The Pen is Mightier than the Sword: Amnesty International

By February 5, 2016♥ My Community Blog

“These things happened because we picked up our pens, wrote letters and stood together for human rights.”
– Dorothy, Amnesty International volunteer

Dorothy & Salil Shetty - Secretary General Of Amnesty International

For the past two years, long-time Amnesty International volunteer Dorothy has encouraged fellow members of her church to take part in our annual worldwide letter writing marathon – Write 4 Rights.

Each year the event sees millions of letters around the world sent on behalf of prisoners of conscience and people at risk for human rights violations.

Together the group has contributed more than 650 letters to a range of cases including that of Moses, who had been sentenced to death aged 16 for stealing three phones. In early 2015 the Governor of the Niger Delta responded to pressure from Amnesty supporters and granted him a full pardon.

Moses told Amnesty: “While before I felt all hope had gone, the story changed when Amnesty International came in. The messages I received overwhelmed me. I regained hope.”

Meanwhile, the Philippines police announced that letters sent by a “human rights organisation” – which we are confident is Amnesty International – prompted them to investigate the shocking torture of Write 4 Rights case Jerryme, who was electrocuted, punched and threatened with death.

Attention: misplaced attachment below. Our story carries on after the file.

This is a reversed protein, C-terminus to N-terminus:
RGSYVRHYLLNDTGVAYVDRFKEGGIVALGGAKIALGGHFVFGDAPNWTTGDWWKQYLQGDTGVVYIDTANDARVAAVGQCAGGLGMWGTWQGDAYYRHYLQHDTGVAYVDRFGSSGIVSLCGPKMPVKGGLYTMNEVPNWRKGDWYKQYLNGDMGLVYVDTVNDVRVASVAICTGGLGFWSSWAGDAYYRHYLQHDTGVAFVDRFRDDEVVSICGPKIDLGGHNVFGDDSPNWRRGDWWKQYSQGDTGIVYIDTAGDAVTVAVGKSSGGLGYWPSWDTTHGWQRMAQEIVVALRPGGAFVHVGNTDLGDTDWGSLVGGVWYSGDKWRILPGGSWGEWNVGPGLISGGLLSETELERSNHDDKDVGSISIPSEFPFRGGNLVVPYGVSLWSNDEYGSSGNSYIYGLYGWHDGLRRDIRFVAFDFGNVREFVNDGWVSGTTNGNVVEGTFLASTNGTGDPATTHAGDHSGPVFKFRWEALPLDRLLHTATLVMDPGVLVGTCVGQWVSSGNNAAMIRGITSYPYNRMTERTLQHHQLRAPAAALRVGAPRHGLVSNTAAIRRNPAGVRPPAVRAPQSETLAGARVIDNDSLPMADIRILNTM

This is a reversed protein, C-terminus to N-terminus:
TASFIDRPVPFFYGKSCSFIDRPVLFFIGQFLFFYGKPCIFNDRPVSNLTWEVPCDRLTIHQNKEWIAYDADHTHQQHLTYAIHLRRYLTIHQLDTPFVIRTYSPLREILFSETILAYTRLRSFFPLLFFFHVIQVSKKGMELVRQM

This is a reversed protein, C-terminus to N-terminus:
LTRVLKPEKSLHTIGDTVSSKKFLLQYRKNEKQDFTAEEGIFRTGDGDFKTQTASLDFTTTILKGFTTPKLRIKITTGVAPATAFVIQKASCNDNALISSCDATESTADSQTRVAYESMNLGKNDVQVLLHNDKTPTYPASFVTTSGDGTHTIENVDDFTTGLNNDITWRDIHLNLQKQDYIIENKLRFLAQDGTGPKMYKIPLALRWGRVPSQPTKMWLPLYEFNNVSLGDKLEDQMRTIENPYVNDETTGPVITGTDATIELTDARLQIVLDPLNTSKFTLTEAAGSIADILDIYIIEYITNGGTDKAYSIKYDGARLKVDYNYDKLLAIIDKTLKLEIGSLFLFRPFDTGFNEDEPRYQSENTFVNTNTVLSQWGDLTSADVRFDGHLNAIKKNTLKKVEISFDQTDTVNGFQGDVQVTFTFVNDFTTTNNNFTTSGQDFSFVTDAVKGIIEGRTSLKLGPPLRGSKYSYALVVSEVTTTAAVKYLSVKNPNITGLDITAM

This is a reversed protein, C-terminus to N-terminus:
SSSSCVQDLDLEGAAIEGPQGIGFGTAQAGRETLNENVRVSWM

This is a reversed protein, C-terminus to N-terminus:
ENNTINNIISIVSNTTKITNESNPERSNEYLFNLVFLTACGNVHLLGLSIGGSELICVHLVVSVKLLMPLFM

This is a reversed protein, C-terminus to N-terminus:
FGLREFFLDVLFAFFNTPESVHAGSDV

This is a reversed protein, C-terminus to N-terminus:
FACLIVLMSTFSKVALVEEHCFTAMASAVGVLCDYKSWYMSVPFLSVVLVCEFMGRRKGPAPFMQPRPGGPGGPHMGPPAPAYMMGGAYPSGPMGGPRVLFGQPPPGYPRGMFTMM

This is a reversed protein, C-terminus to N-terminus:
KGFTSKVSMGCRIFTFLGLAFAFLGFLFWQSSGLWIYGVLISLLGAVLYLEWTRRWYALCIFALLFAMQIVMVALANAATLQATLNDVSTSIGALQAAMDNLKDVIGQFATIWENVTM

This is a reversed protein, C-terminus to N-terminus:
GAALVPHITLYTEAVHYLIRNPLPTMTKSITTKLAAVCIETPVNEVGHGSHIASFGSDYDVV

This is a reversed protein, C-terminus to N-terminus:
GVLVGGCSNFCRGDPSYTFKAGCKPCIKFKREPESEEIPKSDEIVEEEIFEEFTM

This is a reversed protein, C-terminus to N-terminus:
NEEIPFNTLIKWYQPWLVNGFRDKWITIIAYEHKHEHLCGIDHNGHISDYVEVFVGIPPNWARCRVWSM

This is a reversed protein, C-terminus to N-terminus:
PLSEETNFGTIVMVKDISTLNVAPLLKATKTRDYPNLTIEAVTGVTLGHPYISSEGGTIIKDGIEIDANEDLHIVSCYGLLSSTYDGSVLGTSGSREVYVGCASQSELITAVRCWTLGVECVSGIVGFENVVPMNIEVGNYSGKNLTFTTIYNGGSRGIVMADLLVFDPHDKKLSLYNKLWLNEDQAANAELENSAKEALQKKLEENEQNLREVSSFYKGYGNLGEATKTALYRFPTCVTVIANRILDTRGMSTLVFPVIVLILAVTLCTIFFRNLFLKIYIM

And in Norway the government said it would amend the law to establish an open and accessible process for legal gender recognition following our campaigning for John Jeanette, a transgender woman who was unable to change her legal gender without compulsory medical treatment.

“To all my new supportive Amnesty friends: I wish to meet every one of you to express my gratitude! You are wonderful people. … This is everything I have dreamt of and hoped for. It was worth the fight. It took a long time, but when the results of our work finally came, it felt great,” said John Jeanette.

“When we send a letter for someone who has been denied justice, not only do we make governments sit up and notice, but we offer that person a glimmer of hope that they have not been forgotten,” Dorothy said

“These things happened because we picked up our pens, wrote letters and stood together for human rights.”